Jay King – GIA claims rainbow calsilica is manmade, not a natural stone
I was looking up rainbow calsilica and according to the GIA, it’s manmade, not natural. We can’t post links here, so the report is in the 2002 Gems and Gemology journal of the Gemological Institute of America, page 362 specifically.
"Our examination of the two Rainbow Calsilica samples proves that this is a manufactured material. Specifically, the presence of synthetic pigments and of a paraffin-like substance precludes a natural origin. The latter substance has apparently been used to stabilize the material; samples that lack this polymer reportedly separate easily along some of the color layers (S. F. McClure, pers. comm., 2002). Our samples appear to have been made of pulverized carbonate rock that was mixed with pigments and stabilized with a polymer."
So disapointing, they believe that the material was placed in the "mine" in Mexico.
So, buy it if you like the looks, but it’s not a natural stone. Just thought I’d share. We can post the truth here, right? I don’t want to break any rules.
I read that a world renowned mineralogist analyzed the stone from Chihuahua, Mexico.
He concluded the stone was naturally occuring, and the green & blue colors come from a mineral called allophone clay.
It’s like buying Fordite, which is a lovely material but is manmade (it’s made of layers of auto paint that dripped off in automobile factories). I see both Fordite and Rainbow Calsilica at gem shows, often. In the case of Fordite, the fact that it’s man-made is part of its appeal and legend.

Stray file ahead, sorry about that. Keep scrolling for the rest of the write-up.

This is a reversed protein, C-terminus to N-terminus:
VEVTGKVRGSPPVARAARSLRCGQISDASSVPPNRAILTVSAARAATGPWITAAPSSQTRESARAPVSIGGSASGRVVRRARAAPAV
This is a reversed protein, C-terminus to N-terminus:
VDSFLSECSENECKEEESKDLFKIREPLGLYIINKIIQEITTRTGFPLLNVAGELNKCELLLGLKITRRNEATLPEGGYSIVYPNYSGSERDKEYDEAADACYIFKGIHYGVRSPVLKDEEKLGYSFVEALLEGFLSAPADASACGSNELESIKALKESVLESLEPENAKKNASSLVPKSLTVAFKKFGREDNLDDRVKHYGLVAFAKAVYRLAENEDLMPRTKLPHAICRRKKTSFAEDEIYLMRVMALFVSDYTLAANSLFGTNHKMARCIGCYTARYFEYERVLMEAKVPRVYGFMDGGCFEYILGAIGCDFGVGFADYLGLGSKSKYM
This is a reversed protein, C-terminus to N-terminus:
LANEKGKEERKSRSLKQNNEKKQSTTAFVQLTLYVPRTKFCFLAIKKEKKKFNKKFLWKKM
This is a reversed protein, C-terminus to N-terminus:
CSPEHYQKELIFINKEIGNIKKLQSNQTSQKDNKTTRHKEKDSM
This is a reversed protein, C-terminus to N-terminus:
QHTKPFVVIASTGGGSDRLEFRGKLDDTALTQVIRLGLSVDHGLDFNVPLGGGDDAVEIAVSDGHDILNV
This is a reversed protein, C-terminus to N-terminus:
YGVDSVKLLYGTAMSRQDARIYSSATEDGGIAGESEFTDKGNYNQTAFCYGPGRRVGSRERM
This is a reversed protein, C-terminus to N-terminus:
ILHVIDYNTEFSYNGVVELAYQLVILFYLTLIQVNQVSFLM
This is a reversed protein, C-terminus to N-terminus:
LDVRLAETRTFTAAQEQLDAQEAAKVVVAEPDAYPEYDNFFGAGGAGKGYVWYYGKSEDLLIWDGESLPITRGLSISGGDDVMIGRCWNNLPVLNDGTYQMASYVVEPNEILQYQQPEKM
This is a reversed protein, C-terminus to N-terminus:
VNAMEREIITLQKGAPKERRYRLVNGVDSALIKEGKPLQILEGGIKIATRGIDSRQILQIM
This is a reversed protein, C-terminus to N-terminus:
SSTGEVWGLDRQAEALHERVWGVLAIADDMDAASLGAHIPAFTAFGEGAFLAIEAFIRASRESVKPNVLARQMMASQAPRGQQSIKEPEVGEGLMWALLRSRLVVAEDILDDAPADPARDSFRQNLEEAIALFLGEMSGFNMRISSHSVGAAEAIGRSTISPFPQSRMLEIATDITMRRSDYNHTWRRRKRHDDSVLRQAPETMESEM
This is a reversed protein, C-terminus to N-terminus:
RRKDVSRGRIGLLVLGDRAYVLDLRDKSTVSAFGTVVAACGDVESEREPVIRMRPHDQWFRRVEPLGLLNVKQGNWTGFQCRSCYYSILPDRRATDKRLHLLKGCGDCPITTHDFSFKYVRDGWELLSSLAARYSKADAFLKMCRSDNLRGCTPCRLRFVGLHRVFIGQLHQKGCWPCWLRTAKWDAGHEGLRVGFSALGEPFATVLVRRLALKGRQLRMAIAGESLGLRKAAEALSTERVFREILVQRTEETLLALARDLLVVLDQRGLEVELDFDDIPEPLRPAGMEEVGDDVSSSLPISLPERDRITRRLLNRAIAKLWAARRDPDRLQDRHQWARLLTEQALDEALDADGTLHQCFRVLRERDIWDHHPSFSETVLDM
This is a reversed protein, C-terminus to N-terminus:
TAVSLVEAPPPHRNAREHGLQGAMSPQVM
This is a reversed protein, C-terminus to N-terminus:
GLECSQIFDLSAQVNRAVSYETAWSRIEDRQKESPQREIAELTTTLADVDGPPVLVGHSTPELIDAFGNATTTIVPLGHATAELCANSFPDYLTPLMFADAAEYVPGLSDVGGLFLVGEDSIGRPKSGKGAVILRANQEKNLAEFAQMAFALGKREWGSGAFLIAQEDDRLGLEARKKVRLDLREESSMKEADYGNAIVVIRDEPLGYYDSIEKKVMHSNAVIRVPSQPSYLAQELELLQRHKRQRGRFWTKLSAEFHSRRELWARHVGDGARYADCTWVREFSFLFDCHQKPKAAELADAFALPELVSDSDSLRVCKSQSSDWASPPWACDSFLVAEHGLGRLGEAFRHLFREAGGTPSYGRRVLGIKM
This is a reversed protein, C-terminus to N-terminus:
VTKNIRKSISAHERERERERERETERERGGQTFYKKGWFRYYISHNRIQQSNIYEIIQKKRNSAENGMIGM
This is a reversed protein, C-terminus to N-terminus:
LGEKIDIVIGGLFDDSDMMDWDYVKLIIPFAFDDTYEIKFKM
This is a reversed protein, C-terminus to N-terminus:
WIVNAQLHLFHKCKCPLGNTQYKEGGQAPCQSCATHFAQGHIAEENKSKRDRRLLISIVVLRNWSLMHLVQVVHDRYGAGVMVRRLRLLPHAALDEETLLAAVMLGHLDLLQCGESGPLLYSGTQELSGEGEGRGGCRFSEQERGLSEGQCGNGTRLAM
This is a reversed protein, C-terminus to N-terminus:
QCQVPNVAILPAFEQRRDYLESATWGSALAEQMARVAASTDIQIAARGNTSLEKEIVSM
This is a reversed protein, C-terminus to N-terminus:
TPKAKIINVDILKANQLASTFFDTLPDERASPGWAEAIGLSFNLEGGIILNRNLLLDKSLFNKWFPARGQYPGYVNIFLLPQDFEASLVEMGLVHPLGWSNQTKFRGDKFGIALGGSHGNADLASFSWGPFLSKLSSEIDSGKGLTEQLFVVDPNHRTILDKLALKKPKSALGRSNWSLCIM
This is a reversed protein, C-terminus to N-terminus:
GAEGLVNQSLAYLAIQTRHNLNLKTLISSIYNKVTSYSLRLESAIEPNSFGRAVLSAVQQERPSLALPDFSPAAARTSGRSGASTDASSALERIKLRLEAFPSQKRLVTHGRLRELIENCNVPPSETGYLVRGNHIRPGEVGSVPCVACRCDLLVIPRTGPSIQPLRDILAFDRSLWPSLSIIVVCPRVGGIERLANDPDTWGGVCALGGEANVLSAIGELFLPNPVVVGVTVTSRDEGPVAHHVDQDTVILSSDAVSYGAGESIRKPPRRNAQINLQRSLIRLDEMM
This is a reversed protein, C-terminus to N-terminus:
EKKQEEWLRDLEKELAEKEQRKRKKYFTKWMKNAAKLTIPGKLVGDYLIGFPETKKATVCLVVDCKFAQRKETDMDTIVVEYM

To Jay’s credit, though, the Rainbow Calsilica claims actually do remain somewhat a mystery — I’ve seen a LOT of really bad "rainbow calsilica" out there that is quite obviously manufactured, and it’s quite possible that the GIA was testing some of that. The Chinese are producing some awfully garish so-called "rainbow calsilica." The rainbow calsilica that’s most often used in top-quality Southwestern and Native American jewelry is a much better grade of stuff – I have a few of Jay’s pieces of rainbow calsilica, and it’s very pretty and not at all like the Chinese stuff.
Also, Jay has specifically talked about the controversy many times on the air – he’s been very open about it.
So I think, since we can’t be sure of what sort of samples the GIA tested in 2002, the jury may still be out. Personally, I’ve always believed ALL of it is man-made, but that doesn’t detract from the appeal of the stone to me.
Hi Memphisvette- When you say it’s been on the forum many times…is that b/c it’s ‘almost common knowledge’ here in the forum, that is? I’m new to forum (2 weeks) and I’m fascinated! :womansurprised: Shop HSN for over decade, along w/other’s, and this is FIRST time I’ve ever heard this…AND I THOUGHT I WAS SOMEWHAT ‘INFORMED’. LOL :womanlol: Don’t I feel silly :womanembarrassed: …mislead actually! I really like it :heart:…BUT, if it’s man-made, they should disclose that-espec. when they speak so in-depth about the mines/cutting etc…as to ‘educate’ us! As they tend to lead one to believe it’s a ‘natural occurring’ stone, as opposed to having a ‘natural origin’ but man ‘configured’! If I were a ‘collector’, even as a novice-I’d like to know-EXACT ORIGIN! THANKS FOR SHARING THIS Myra1…guess we really do learn something new everyday…:smileyhappy: VERY INTERESTING…
this has been on the forum many times.
Posted in Jewelry
07.09.15 3:35 AM